Expert Tutorial

Goo Learn



In this tutorial you will learn about:


General tips and tricks to get good performance in your Goo Create scene.



In this tutorial you will learn about:


Last updated on:

May 16, 2016


  • Using ‘new’ to allocate JavaScript objects represents a dynamic allocation and can be expensive. Therefore you should, where possible, preallocate objects in script setup and reuse them in the update function. Creating too many new objects can lead to excessive Garbage Collection which can cause periodical freezes.


  • Try to keep down the image size. We recommend as small as texture size as possible, and max 2048x2048 pixels to work on all platforms.
  • Always use texture sizes that are a power of 2 (for example: 128, 256, 512, 1024 etc). If your texture is not a power of 2, it will be resized when the scene loads, and this delays app start.
  • If you increase anisotropy, visuals improve but performance decreases.
  • Look for opportunities to pack multiple textures into single images. This results in lower memory usage. For example, you can use one texture for many objects using a texture atlas.
  • If mip-mapping is enabled, 2x as much graphics memory is used for the texture. However, it does make textures look better at a distance.
  • Compress your textures! Use JPG if you don’t need an alpha channel, and PNG if you do. If you want to take it one step further, have a look at the .crn file format, which is supported in the Goo Engine.


  • Keep the number of lights to a minimum.
  • Enabling shadow casting on lights is expensive.

Models / meshes

  • A mesh instance is a draw call (a command to draw an individual graphical primitive). Each draw call requires some effort on the CPU to dispatch to WebGL. Therefore, keeping the number of draw calls low is advisable, particularly on mobile. 100-200 draw calls is a rough target for low end mobile devices. High end desktop machines on the other hand can process thousands every frame and still maintain 60fps.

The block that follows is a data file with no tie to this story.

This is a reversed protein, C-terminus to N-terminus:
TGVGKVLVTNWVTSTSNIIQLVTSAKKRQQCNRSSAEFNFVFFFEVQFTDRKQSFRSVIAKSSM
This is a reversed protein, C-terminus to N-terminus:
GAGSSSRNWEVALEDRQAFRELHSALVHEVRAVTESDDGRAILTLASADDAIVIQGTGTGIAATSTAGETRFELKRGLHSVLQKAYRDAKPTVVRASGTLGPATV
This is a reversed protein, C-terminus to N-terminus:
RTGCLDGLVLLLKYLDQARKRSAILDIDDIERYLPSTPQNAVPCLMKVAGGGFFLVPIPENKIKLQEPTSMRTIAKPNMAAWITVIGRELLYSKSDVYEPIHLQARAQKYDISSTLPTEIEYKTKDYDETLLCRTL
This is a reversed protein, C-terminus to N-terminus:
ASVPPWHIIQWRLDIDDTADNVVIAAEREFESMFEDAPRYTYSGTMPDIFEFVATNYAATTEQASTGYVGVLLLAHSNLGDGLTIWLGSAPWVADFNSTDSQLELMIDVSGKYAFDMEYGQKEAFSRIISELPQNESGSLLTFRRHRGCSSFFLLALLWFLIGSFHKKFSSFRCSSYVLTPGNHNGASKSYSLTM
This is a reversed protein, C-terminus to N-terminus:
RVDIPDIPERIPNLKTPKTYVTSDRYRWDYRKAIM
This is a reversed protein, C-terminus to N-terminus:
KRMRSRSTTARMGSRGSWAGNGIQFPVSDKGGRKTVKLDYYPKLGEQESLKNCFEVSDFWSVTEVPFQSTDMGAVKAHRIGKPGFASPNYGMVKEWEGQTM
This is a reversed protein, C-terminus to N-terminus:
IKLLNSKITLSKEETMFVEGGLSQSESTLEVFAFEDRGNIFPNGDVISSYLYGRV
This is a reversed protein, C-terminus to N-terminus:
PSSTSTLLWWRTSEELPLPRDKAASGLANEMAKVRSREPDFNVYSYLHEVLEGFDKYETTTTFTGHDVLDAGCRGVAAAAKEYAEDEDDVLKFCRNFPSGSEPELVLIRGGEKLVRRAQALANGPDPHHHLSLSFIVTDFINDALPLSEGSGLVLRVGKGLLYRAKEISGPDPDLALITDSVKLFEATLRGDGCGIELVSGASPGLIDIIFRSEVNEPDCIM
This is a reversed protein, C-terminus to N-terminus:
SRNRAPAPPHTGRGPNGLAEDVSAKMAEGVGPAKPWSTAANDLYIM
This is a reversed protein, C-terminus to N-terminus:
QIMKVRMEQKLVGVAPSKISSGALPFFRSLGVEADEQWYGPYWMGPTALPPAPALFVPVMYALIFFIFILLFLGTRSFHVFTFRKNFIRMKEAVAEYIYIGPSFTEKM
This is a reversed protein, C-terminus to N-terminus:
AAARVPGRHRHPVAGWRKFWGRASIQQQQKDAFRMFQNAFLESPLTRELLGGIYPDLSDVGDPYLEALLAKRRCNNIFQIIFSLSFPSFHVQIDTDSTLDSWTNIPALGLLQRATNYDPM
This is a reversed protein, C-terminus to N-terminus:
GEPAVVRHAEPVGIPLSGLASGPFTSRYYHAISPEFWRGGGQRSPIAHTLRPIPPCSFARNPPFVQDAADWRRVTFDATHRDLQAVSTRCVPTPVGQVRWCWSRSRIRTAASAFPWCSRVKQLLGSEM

• Check the static checkbox in the Transform panel if you know that the object will not move. If you do, it enables the engine to combine several static meshes into one, reducing the number of draw calls. Note that the meshes have to use the same material to be combined. Also note that many engine features don’t work when the meshes are combined: animations, picking, timeline animation, etc.


  • Keep the number of blended materials in your scene to a minimum. Meshes rendered with blending enabled are rendered after all opaque meshes, in back to front camera depth order. This results in pixels being filled multiple times.
  • Try to keep the number of shaders as low as possible. Shaders have to be compiled and linked, and since this operation is expensive it causes delay in app startup and glitches in framerate. The simplest way to reduce the number of shaders is re-using materials as much as you can, but you can also make two materials share the same shader by making the materials as similar as possible. Experiment with this and see the number of shaders using the Stats panel.
  • Enable backface culling. Generally speaking, backface culling reduces the number of pixels that the GPU has to fill.

Post effects

  • Post effects can be expensive so think carefully before you enable them. They can cost a lot in terms of pixel fill.


  • Keep the number of dynamic rigid bodies in your scene to a minimum, particularly on mobile.
  • It’s recommended that you use few simple primitives to build your physics objects.

Resolution, embedding and other tricks

  • Be careful when enabling ‘Use Device Pixel Ratio’ in your publish settings. This will cause your app to use the native resolution of a device. The image will look more high-res but many more pixels will be filled, which can cause a significant drop in framerate.
  • In a similar manner, ‘antialiasing’ can also be expensive, especially on mobile. Enabling antialiasing will make the image look less “jagged” and pixelated, but more fragments have to be sampled, so it can make the framerate drop.
  • If you embed your scene on a desktop website, it can be good to know that using full screen rendering costs more than non-fullscreen.
  • If you know that the canvas don’t need to re-render, you can turn on/off rendering in a script with ctx.world.gooRunner.doRender = false;.

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